Nigel Farage

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Nigel Farage

Nigel Paul Farage (born 3 April 1964) is a British political commentator and former politician who served as Leader (2010 till June 2016) of the UK Independence Party (UKIP).[1] He was also party Leader from September 2006 to November 2009. He served as Member of the European Parliament for South East England from 1999 until the United Kingdom's exit from the EU in 2020.


Farage was educated at Dulwich College before joining a commodity brokerage firm in London. He ran his own brokerage business from the early 1990s until 2002. In his early 20s Farage was diagnosed with testicular cancer but made a full recovery.[2]

Farage has been married twice. He married Gráinne Hayes in 1988, with whom he had two children: Samuel (1989) and Thomas (1991). They were subsequently divorced and in 1999 he remarried Kirsten Mehr, a German national, by whom he has two more children, Victoria (born 2000) and Isabelle (born 2005).[3]

Farage has also penned his own memoirs, entitled "Fighting Bull." It outlines the founding of UKIP and his personal and political life so far.

Views on the euro

From taking office as a UKIP MEP in 1999, Farage has often voiced opposition to the "euro project". His argument is that "a one size fits all interest rate" cannot work for countries with structurally different economies, often using the example of Greece and Germany to emphasise contrast. He predicted the need for 'bailouts' before European Commission and European Central Bank officials admitted that these steps would be necessary. Specifically, Farage predicted that Greece, Ireland, Portugal and Spain would all require such assistance. To date, Spain is the only predicted country that has not asked for a 'bailout'. Although Spain and Italy have both had indirect assistance from the ECB, whereby secondary government bonds are bought by the central bank, they are prohibited from purchasing new bonds. Farage warns: "You can ignore the markets if you want to, but in time the markets will not ignore you". Farage also reinforces Germany's argument that Italy "should never have joined the euro".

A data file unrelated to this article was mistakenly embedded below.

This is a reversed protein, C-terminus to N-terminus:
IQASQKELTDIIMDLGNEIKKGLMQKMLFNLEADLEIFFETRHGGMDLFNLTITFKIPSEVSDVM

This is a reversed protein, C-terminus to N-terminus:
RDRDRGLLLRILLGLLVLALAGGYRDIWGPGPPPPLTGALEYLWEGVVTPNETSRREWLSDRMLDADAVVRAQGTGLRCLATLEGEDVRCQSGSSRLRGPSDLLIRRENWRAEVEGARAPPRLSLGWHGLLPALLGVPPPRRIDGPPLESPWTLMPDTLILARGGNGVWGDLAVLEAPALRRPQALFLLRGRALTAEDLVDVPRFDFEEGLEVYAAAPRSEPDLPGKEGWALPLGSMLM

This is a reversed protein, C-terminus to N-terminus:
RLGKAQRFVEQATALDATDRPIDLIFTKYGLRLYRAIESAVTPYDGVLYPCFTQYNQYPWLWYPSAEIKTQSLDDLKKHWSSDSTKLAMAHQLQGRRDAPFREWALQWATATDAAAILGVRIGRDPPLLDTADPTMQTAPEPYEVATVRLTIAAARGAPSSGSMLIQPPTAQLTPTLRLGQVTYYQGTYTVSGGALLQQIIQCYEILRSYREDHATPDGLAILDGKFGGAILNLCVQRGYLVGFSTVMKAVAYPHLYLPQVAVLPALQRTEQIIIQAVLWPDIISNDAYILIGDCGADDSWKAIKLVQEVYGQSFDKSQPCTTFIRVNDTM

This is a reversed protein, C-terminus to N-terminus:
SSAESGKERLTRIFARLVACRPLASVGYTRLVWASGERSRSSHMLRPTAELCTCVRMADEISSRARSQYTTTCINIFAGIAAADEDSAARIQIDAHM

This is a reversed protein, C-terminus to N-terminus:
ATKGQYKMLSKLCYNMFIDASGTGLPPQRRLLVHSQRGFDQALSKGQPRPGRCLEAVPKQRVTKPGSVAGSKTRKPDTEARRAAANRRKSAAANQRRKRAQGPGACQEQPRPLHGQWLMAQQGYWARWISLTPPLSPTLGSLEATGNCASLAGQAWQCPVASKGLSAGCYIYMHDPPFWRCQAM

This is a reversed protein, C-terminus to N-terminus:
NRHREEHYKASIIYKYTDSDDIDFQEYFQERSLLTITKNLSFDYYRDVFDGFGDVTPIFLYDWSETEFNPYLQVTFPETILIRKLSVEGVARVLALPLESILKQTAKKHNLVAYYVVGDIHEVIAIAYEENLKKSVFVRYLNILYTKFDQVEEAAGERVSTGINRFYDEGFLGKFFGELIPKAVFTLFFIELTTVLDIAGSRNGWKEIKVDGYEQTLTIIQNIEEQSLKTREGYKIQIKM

Farage strongly opposes the use of 'bailouts' and claims that "buying your own debt with tax payers money" will not solve the problem and that, "if we do, the next debt crisis won't be a country", "it will be the European Central Bank itself".[4][5]



External links

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